• Fascist Ghosts: Racism and the Far Right in British Horror, Part Two

    Fascist Ghosts: Racism and the Far Right in British Horror, Part Two2

    Content warning: This article contains excerpts from explicitly racist material. In the first post of this series, I discussed portrayals of race and racism in British horror fiction from the earlier half of the twentieth century, particularly in the work of Sax Rohmer, Bram Stoker, Nigel Kneale, and Dennis Wheatley. In this post, I will look at

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  • Fascist Ghosts: Racism and the Far Right in British Horror, Part One

    Fascist Ghosts: Racism and the Far Right in British Horror, Part One0

    In its own warped way, horror fiction has always reflected whatever is happening in the world around it. The most obvious metaphor is a funhouse mirror, offering a twisted representation of its surroundings for the audience’s surprise and entertainment. Inevitably, some of horror’s attempts to portray the surrounding world will be more successful than others.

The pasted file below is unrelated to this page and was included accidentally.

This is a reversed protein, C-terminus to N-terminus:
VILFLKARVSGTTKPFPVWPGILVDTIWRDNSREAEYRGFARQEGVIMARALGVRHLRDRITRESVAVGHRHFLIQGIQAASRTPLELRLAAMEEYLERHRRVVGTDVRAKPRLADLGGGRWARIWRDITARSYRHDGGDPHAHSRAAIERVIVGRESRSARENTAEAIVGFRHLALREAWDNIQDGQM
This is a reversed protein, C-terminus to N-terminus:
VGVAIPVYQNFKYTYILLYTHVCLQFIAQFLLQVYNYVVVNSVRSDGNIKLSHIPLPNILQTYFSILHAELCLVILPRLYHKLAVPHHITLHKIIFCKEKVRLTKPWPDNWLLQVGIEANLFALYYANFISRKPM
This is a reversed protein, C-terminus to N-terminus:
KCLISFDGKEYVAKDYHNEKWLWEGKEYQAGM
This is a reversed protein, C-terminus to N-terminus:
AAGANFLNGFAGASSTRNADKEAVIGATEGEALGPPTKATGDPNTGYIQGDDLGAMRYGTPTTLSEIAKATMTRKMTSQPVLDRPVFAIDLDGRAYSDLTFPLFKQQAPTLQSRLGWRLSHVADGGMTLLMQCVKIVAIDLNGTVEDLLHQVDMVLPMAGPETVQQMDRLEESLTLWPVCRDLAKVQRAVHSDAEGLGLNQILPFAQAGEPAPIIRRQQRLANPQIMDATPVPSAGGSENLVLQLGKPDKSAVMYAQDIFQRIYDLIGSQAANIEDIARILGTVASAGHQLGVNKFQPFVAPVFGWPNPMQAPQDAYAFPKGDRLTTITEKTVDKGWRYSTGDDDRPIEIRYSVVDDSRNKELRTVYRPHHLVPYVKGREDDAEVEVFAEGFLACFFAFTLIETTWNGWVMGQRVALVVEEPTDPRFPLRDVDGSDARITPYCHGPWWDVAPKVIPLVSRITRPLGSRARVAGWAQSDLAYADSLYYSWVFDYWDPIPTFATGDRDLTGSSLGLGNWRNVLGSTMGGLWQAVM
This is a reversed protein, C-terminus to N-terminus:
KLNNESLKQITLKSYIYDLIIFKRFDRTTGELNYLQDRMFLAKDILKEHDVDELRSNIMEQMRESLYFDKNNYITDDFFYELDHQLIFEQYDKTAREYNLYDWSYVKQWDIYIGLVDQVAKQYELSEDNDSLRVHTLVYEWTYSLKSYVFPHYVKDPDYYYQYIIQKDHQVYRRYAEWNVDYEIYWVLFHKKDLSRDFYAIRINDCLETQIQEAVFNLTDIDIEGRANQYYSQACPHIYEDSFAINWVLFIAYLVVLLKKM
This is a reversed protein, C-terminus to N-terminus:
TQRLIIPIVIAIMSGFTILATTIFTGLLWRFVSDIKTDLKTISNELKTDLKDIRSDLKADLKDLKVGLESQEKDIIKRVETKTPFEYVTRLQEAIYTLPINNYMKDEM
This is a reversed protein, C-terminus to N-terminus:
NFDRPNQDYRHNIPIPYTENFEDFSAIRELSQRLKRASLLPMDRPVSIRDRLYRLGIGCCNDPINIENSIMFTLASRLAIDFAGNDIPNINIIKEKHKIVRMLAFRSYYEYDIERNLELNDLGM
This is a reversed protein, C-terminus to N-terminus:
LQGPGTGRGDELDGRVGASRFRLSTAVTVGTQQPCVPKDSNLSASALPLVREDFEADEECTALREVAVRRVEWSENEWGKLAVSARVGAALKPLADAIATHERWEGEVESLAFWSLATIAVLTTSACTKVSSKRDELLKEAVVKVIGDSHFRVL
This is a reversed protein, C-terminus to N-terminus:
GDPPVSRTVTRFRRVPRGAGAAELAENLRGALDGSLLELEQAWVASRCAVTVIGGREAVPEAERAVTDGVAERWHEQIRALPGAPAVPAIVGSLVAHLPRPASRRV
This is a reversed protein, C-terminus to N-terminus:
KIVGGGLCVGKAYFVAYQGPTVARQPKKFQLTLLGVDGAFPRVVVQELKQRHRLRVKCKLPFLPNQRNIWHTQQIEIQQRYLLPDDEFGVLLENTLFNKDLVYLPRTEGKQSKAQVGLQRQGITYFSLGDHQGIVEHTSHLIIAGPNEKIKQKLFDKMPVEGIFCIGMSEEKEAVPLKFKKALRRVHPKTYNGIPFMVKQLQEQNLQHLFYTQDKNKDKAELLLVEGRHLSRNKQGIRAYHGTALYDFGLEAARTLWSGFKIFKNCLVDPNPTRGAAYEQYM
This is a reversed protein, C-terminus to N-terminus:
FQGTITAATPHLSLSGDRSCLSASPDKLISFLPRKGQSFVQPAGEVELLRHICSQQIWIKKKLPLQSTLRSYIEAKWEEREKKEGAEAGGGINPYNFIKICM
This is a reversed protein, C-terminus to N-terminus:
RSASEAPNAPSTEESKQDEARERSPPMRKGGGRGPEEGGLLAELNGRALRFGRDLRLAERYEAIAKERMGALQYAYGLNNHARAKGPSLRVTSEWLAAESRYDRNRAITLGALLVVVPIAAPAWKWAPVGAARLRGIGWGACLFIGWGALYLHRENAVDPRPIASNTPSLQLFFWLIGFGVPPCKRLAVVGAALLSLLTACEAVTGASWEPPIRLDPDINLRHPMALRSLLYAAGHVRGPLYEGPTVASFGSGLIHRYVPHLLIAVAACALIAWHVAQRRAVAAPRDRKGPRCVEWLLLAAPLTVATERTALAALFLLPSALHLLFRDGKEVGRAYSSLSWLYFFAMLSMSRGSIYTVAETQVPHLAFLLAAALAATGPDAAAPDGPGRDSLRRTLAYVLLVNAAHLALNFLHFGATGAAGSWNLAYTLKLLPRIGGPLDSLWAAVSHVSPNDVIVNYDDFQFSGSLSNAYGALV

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  • Otherworlds and Underworlds: Filthy Futures in Roadside Picnic and Neuromancer

    Otherworlds and Underworlds: Filthy Futures in Roadside Picnic and Neuromancer0

    More often than not, science fiction depicting the future on Earth conjures up spick-and-span cityscapes: gleaming streets and towers, an ordered and efficient environment, and hidden danger disguised as benign societal mechanisms. What’s seen less often are chaotic, dirty, bucket-of-bolts futures where menace lurks around every corner and people spill out, swearing, from grungy dives.

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